How Compression is Reshaping the Meetings Industry

The meetings and events industry often mirrors workplace trends. Many companies have adopted remote work policies, and this is making an impact.

“Mondays and Fridays have become mainstay work-from-home days with Tuesday, Wednesday, and Thursday witnessing the greatest in-office traffic. This trend has carried over and is having a significant impact on how planners think about meetings and events,” says Phoenix Porcelli, head of sales at Convene, a company that designs and operates premium meeting, event, and flexible office spaces.

Meetings and events held Tuesday through Thursday represent nearly 80% of Convene revenue. In addition, demand for meetings and events on Mondays, Fridays, or over the weekend is down 24% compared to 2019 at Convene properties. Tuesdays, Wednesdays and Thursdays bring in 300% more meeting and event business per day for Convene than Mondays, Fridays and weekends.

Date Compression Impacting Budget-Conscious Groups

“Date compression is a big issue,” says Ryan Simonetti, CEO and co-founder of Convene. “We have 220 saleable dates, which is 15 to 20% less than in the past.”

This is impacting groups on a tight budget. “Clients who are more budget-conscious can’t compete for peak days. Many have had to move to shoulder dates, a big behavior change,” said Simonetti. “Booking is now a Tetris game.”

The budgetary constraints of some groups is one of the reasons Convene has segmented its portfolio. It acquired etc.venues last year, and these locations are more for value-driven meetings. 

Michael Dominguez, FASAE, CHSE, president and CEO of Associated Luxury Hotels International (ALHI), says date compression has been an issue for the past 20 years. “Sunday and Monday nights have been the lightest group traveled nights. Always have been and always will be. Groups have never wanted to start on a Monday as it would require Sunday travel and there has always been a respect for personal time,” says Dominguez. 

His biggest takeaway? “Our growth Tuesday through Thursday nights show us that group and business travel is back in strength,” he adds.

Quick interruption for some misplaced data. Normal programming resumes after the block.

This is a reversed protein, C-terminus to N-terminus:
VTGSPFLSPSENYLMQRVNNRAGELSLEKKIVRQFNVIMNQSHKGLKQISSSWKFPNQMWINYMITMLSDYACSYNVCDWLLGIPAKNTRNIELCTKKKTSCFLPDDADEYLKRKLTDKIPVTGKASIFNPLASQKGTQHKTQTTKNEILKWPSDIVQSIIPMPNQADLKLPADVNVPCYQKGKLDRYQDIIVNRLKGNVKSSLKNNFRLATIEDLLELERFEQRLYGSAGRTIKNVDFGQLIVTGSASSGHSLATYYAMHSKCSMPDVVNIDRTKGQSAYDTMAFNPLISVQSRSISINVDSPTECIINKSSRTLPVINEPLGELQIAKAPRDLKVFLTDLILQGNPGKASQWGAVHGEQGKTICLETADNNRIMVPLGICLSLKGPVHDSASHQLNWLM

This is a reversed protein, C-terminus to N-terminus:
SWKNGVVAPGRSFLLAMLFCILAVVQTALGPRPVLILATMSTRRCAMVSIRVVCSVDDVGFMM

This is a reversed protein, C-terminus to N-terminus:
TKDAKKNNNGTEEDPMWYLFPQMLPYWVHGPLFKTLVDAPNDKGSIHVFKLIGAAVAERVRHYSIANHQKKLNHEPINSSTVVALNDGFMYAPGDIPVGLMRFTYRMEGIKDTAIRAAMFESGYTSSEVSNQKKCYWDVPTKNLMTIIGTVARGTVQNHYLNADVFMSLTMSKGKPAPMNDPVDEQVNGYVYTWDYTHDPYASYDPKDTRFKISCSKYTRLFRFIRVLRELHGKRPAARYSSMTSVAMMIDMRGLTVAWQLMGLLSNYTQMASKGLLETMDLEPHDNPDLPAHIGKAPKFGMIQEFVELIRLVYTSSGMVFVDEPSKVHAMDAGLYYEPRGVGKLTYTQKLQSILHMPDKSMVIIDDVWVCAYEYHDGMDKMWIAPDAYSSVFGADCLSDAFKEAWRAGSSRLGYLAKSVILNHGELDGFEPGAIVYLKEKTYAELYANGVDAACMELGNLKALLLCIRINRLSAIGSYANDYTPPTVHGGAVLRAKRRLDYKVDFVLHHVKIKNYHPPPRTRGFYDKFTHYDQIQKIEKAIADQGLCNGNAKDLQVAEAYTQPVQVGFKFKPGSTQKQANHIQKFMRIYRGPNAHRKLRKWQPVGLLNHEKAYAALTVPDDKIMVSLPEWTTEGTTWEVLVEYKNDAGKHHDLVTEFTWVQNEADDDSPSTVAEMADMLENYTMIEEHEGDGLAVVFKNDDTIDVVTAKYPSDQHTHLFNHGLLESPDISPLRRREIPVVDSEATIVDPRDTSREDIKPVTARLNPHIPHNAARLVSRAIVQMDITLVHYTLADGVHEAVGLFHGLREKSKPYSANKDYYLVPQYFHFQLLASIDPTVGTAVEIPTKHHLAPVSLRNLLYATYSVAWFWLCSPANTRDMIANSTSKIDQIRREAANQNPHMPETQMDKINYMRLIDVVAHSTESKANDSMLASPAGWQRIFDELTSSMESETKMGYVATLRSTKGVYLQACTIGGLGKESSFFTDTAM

Lack of Meeting Space

A lack of new meeting space is impacting the industry. The majority of new builds are limited-service properties without meeting space. “Meetings have roared back but there isn’t the space,” says Dominguez. 

The entrepreneurship boom in the U.S. is also impacting meetings. According to the U.S. Census, a record-breaking 5.5 million new business applications were filed in 2023 alone, the strongest year of new business applications on record. 

“Add these small to medium-sized businesses to the meetings pool and you have even more compression,” says Dominguez. 

The rapid rate of CEO turnovers is also impacting meetings. According to global outplacement and business and executive coaching firm Challenger, Gray & Christmas, the number of CEO changes at U.S. companies surged to 248 in February, up 28% from the 194 CEO exits recorded in January.

New CEOs often want to bring their teams together to align with the company’s purpose and goals, which increases meeting volume. 

Not only are new companies and CEOs driving meeting demand, but so is the desire to gather everyone together. “Some companies haven’t met in a couple of years. There was a time when meetings were an optional expense. Not anymore. They are now a non-negotiable and necessary in many cases,” says Dominguez.

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